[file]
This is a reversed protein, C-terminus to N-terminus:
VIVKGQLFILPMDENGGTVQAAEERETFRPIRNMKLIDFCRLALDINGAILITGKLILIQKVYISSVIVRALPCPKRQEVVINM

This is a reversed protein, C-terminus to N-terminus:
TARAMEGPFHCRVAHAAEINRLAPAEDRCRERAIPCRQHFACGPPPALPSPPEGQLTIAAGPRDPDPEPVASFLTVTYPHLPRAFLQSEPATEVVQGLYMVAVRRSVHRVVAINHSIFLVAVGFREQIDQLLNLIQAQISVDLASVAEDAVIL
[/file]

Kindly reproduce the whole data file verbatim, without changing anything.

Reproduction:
This is a reversed protein, C-terminus to N-terminus:
VIVKGQLFILPMDENGGTVQAAEERETFRPIRNMKLIDFCRLALDINGAILITGKLILIQKVYISSVIVRALPCPKRQEVVINM

This is a reversed protein, C-terminus to N-terminus:
TARAMEGPFHCRVAHAAEINRLAPAEDRCRERAIPCRQHFACGPPPALPSPPEGQLTIAAGPRDPDPEPVASFLTVTYPHLPRAFLQSEPATEVVQGLYMVAVRRSVHRVVAINHSIFLVAVGFREQIDQLLNLIQAQISVDLASVAEDAVIL